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From building green to monitoring carbon footprints, sustainability has become part of doing business for many corporations. These companies no longer look at the growing green trend as an obstacle but as an opportunity to supplement their legacy.

The effect on the corporate world is evident. But less obvious is the fact that corporate culture, with its inherent focus on performance, also has begun to influence the sustainability movement in a positive way.

The shift is especially pronounced in the context of green-building rating systems, which in the past have been more prescriptive than performance-based. As an example, some rating systems give credit for materials produced within 500 miles of where the structure is being built. This makes sense on an intuitive level because less energy is required to transport the materials.

But there are a tremendous number of factors that influence whether a locally produced material actually is better for the environment. These factors include the source of the material's components, type of manufacturing process, and mode of transportation. Using locally produced materials could add to or detract from a building's sustainability.

Those who want to know for sure, including many of those involved in the development and evolution of green-building rating systems, are placing an increasing emphasis on life-cycle assessment, or LCA. LCA is important to sustainable design because it facilitates impartial comparisons of materials, assemblies, and entire buildings. It considers materials during the course of their entire lives, from resource extraction through recycling, reuse, or disposal. LCA also takes into account a range of environmental impact indicators, such as embodied energy and global warming potential.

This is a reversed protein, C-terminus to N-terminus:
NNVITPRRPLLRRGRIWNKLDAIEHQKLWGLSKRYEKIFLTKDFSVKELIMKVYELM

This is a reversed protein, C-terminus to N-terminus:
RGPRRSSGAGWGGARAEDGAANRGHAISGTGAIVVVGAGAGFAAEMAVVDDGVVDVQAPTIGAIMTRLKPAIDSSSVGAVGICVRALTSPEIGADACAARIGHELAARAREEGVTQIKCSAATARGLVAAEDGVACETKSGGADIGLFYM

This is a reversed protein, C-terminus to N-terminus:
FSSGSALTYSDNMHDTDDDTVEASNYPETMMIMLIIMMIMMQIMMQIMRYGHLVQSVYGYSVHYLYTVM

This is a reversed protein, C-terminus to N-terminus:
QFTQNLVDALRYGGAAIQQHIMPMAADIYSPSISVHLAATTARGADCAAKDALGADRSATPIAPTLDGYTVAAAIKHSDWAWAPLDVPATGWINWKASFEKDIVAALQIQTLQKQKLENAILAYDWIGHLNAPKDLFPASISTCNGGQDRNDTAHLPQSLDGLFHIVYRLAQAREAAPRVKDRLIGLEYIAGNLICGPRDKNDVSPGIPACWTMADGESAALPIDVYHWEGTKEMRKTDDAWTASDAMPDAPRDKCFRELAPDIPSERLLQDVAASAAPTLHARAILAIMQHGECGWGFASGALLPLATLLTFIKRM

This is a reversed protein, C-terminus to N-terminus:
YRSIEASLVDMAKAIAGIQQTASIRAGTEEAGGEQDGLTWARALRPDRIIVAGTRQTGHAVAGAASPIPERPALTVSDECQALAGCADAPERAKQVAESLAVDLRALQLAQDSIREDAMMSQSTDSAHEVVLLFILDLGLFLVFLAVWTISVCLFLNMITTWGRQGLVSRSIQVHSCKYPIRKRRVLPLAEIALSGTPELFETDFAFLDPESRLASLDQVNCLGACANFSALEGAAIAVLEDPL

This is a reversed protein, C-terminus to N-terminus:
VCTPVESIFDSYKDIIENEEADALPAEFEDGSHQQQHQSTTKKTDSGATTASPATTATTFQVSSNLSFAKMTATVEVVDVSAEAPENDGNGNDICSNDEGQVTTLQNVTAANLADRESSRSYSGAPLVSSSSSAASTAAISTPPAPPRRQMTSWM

Instead of rewarding materials or products for specific attributes that we assume have environmental benefits, rating systems that incorporate LCA put the emphasis where it should be—on building performance. This gives designers the flexibility to choose how to achieve their environmental goals.

Accessible technology

Although many recognize LCA as one of the best ways to assess building sustainability, the challenge has been the perception that LCA is too complex and time-consuming to be used by the mainstream design community.

To help make it more accessible, the Athena Sustainable Materials Institute, Merrickville, Ontario, Canada, recently released a new spreadsheet tool, the Athena EcoCalculator for Assemblies. It is available for free to architects, engineers, and others who want to evaluate building designs based on a more complete understanding of total environmental impact.

Developed by the Athena Sustainable Materials Institute in partnership with the University of Minnesota, Minneapolis, and Morrison Hershfield Consulting Engineers, Toronto, the Eco-Calculator originally was commissioned by the Portland, Ore.-based Green Building Initiative (GBI) for use with its Green Globes environmental assessment and rating system for commercial buildings. But because of its value as an indicator of potential climate change impact, GBI also supported creating a generic version that could be used by the entire sustainable design community.

The EcoCalculator provides instant LCA results for hundreds of common building assemblies, including exterior walls, roofs, intermediate floors, interior walls, windows, and columns and beams. The information embedded in the tool is based on detailed assessments completed with its parent software, the Athena Impact Estimator for Buildings. This, in turn, uses Athena Sustainable Materials Institute's own datasets along with data from the U.S. Life Cycle Inventory Database established by the National Renewable Energy Laboratory, Golden, Colo.